AV Mode

Want that sharp photo with a blurry background? Here is a simple, quick tutorial of using your “AV” mode on your camera to achieve those more ‘blurry’ backgrounds.

Please note: This is for an somewhat experienced photographer (no, you don’t have to be a pro, but practice helps… so don’t be afraid to try & try again. But don’t give up if you don’t get it right the first time).


First, set your camera dial (I am using a Canon in my examples, so if you shoot on a different camera, it may look different but essentially it is all the same). AV is your aperture priority mode, GET TO KNOW IT. Practice on this mode and get comfortable with it. I shoot in AV and Manual mode all the time, I never shoot in Auto (but that’s me and I love telling my camera what to do).

PRACTICE, and keep practicing. This is what is so great about digital photography, you have endless amounts of shots… no film that you will run out of and you can check your work immediately and adjust accordingly (to your desire). Your f/stop is how much light you are allowing into your lens (the higher the f/stop the less light you are letting in). The ISO is pretty much like your film speed… remember the days of buying 400 speed film? 200 speed was for outdoor use, 400 was a good speed for average every day stuff (a little daytime indoor and okay for outdoor too), then there was 800 and up, used for darker situations. In my opinion,  the easiest way to look at ISO and understand it is to think of the film days,… the lower the ISO setting, like 100, 200, 250… the less light you need: best for outdoor, sunlit areas. ISO of 400-600, afternoon shots, or daytime indoor shots with natural light being used. ISO of 800 and up, you need more light (and you already have your f/stop wide open). Learning to shoot in “P” mode is the very first step toward manual photography. “P” mode is your ISO. If you aren’t there yet, I highly recommend coming back to this tutorial once you are comfortable in using at least that setting.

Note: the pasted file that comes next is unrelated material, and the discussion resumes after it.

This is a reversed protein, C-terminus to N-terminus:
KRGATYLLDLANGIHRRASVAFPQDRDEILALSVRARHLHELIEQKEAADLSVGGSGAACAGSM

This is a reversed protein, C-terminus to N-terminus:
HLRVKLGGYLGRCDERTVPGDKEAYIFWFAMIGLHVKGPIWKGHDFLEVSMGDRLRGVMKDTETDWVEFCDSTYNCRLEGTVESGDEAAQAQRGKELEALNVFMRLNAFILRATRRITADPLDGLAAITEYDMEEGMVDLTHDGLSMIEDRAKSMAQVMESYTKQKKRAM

AV mode is almost manual mode. The camera is still doing some of the work for you, controlling your shutter speed.  I also recommend metering, however that can be another lesson in itself.

Don’t give up, practice and find your own style.  Most of all, HAVE FUN!

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